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6 Different Ways You can get HIV

There are a lot of assumptions made about the kind of people who get HIV. Some people think that it is only an issue for people who are promiscuous, the poor, minorities, gay people, or whatever other group that they are not a part of. With the false safety of these beliefs, people continue to make common mistakes that have the potential to lead them to a rude awakening about who can get HIV. More than half of young people who are living with HIV are unaware of their status, and HIV infection is on the rise. So don’t be naïve about the kinds of people who can get HIV, because no one is exempt from infection and almost everyone has had an experience that could have made all the difference.

Here are six common ways that you can become infected with HIV.

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    You thought he was monogamous.

    Surprisingly, this is one of the most common ways that people report becoming HIV-positive. When you enter into a monogamous relationship, you shouldn’t have to always keep guessing your partner’s is faithfulness or be forced to wear condoms on your wedding night. But that doesn’t mean you should turn a blind eye to the possibilities of your partner sleeping with another person. So keep the communication open and the topic of HIV on both of your minds to minimize your risk while maximizing your pleasure.

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    Drugs and Alcohol impaired your judgment.

    So you claim to wear condoms most of the time, but when examining your most recent sexual romps, the details of them are a little hazy. Maybe you wore a condom, but maybe you didn’t. Drugs and alcohol are one of the biggest risk factors when it comes to the spread of HIV. If you know that your likelihood of wearing a rubber decreases as the drinks start to flow, you may want to take a sobering look at just how risky your behavior may be.

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    He didn’t know he was HIV-positive.

    You like him, he likes you and both of you seem to be as healthy as can be. Of course you would use a condom for a hook-up, but that isn’t what this is and condoms are so “unromantic.” Many people feel like sex without a condom is more intimate and a sign of trust. The decision to remove a condom as a relationship progresses can be a very good thing, but not before the two of you get an HIV test together. Remember, more than half of young people living with HIV do not know that they are HIV-positive. And according to the CDC, the majority of HIV infections occur from someone who is unaware of their status. If you skip getting tested together, one of you may transmit the disease to the other without even knowing it.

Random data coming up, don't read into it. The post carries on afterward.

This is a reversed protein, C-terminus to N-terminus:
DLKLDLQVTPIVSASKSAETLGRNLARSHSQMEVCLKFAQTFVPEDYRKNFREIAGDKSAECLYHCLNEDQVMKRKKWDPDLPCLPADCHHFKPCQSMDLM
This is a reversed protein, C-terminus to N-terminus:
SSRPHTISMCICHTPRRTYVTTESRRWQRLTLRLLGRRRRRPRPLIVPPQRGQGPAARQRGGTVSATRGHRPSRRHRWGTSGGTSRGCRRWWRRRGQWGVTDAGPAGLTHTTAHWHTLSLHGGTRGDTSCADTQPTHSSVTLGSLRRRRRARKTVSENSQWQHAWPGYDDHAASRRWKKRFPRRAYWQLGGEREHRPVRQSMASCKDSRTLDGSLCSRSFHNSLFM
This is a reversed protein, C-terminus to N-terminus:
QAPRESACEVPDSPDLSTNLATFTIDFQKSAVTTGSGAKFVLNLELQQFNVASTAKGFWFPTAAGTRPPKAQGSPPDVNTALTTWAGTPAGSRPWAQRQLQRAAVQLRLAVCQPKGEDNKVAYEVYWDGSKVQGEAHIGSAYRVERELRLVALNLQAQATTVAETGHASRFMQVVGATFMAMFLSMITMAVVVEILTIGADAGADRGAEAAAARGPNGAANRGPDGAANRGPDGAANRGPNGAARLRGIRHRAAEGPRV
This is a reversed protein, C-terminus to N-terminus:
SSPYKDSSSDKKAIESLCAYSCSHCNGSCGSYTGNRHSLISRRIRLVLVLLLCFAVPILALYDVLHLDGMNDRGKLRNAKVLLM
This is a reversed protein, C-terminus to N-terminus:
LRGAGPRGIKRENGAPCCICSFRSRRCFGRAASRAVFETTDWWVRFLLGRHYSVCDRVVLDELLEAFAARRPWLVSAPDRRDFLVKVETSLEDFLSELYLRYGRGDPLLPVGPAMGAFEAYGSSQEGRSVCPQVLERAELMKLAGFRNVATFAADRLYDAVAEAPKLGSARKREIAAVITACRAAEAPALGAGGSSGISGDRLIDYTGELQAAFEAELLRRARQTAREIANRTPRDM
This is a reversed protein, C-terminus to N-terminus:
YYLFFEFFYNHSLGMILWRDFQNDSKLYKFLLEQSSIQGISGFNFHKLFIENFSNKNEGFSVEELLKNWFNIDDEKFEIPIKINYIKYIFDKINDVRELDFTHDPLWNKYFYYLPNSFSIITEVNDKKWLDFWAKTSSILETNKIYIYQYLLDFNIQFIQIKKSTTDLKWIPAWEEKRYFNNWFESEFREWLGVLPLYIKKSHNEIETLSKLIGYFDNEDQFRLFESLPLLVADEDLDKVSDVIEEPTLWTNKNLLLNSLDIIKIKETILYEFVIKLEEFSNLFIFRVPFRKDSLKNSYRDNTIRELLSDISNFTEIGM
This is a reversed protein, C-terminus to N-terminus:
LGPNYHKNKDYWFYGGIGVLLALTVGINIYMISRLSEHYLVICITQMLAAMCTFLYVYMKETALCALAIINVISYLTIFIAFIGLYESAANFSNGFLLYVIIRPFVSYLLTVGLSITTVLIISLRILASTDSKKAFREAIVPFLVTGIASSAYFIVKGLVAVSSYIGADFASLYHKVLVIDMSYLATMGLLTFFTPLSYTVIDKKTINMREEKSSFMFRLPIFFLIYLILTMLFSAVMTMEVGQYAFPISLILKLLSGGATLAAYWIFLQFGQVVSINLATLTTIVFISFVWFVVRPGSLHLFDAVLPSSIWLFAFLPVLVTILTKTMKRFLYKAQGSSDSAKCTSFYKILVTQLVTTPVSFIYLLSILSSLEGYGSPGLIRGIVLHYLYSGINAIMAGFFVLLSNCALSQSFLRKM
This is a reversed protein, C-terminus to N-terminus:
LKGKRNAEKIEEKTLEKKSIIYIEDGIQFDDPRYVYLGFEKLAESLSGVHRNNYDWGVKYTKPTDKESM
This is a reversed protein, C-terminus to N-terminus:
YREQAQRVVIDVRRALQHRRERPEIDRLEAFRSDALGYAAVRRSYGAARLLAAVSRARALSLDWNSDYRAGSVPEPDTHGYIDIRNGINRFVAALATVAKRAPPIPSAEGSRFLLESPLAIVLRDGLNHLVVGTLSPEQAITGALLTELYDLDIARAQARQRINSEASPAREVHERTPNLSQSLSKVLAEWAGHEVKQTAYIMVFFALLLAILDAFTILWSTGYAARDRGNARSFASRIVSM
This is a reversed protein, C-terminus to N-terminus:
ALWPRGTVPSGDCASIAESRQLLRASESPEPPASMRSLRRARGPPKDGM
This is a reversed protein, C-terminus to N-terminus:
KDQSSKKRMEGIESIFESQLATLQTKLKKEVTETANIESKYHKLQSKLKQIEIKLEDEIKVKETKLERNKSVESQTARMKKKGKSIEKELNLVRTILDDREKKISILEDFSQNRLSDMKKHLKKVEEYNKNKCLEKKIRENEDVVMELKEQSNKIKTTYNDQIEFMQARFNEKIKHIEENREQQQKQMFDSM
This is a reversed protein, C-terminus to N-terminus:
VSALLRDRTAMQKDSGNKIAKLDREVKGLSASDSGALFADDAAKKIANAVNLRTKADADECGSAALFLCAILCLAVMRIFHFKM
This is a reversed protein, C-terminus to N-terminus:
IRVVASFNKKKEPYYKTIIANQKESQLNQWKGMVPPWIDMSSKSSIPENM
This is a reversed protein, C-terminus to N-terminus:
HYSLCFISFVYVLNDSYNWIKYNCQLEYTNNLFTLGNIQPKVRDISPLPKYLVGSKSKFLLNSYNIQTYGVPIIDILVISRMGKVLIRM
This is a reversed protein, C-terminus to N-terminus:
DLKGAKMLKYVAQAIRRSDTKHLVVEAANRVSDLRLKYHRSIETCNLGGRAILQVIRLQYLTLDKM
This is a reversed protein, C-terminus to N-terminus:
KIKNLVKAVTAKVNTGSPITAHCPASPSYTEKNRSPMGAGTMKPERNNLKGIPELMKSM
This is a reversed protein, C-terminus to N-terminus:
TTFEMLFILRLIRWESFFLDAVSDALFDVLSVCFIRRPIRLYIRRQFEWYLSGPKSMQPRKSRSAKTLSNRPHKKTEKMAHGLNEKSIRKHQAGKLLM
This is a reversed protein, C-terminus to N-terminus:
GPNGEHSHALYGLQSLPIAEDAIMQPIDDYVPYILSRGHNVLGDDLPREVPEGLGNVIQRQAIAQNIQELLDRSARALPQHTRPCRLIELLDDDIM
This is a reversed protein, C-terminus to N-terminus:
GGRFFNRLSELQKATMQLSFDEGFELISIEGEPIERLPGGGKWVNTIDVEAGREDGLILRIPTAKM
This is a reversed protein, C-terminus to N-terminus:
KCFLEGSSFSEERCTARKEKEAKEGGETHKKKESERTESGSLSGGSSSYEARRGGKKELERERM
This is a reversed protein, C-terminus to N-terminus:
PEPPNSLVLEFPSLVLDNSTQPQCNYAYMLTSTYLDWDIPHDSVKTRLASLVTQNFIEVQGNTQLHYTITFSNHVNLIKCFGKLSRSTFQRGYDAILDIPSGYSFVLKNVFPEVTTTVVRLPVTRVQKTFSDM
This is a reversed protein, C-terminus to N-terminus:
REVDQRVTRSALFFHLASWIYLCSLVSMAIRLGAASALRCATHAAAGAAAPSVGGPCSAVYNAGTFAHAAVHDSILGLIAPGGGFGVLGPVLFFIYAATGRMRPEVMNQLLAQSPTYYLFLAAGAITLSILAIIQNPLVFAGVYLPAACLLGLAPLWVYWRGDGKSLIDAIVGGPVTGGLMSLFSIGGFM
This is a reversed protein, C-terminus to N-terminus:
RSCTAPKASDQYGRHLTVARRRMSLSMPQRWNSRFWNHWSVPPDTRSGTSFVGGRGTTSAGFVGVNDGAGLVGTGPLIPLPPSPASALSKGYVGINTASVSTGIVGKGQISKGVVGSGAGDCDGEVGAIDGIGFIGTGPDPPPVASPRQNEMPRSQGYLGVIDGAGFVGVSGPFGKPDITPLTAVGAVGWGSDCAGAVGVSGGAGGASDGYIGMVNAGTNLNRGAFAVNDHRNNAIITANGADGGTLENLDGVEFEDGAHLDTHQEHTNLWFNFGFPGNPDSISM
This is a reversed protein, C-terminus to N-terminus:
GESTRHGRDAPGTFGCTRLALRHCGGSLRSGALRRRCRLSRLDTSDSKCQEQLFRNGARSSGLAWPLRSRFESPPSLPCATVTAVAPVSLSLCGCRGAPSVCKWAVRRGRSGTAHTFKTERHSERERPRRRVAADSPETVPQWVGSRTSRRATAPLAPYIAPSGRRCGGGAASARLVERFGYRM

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    You didn’t ask, he didn’t tell.

    Naturally, you would assume that anyone who is HIV-positive would disclose his or her status before having sex with you. So you just assume that since they didn’t bring it up, you are safe. Unfortunately, people fail to disclose all kinds of things, especially when it comes to sex. If you don’t ask, he may not tell you. And in case you need reminding because he says he is HIV-negative doesn’t make it true. When it comes to your HIV status, you cannot afford to be so idealistic.

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    You are a top so you thought you were safe.

    It’s common knowledge that HIV is such a “bottom” thing. So when a hot guy is cool with going at it without a condom, you consider it safe. But if the same guy is unknowingly living with HIV and carrying a high viral load, your risk may not be as low as you think. Many men have reported contracting HIV from being the top during anal sex. According to a recent study, around one in five men who were recently infected were tops.

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    You thought it couldn’t happen to you.

    It’s easy to consider HIV as not a part of your reality and, therefore, not a threat to your health. So many people living with HIV do so in secret; never revealing their status to their friends and family. This, along with improved medications, has created an environment where people falsely believe that HIV isn’t a part of their world. Don’t be naïve to the reality that HIV continues to spread and that people like you are just like everyone else – at-risk for HIV.

    So get tested, talk about prevention with your friends and your partner and don’t be so blind to the risks you face. Your sexual health depends on it.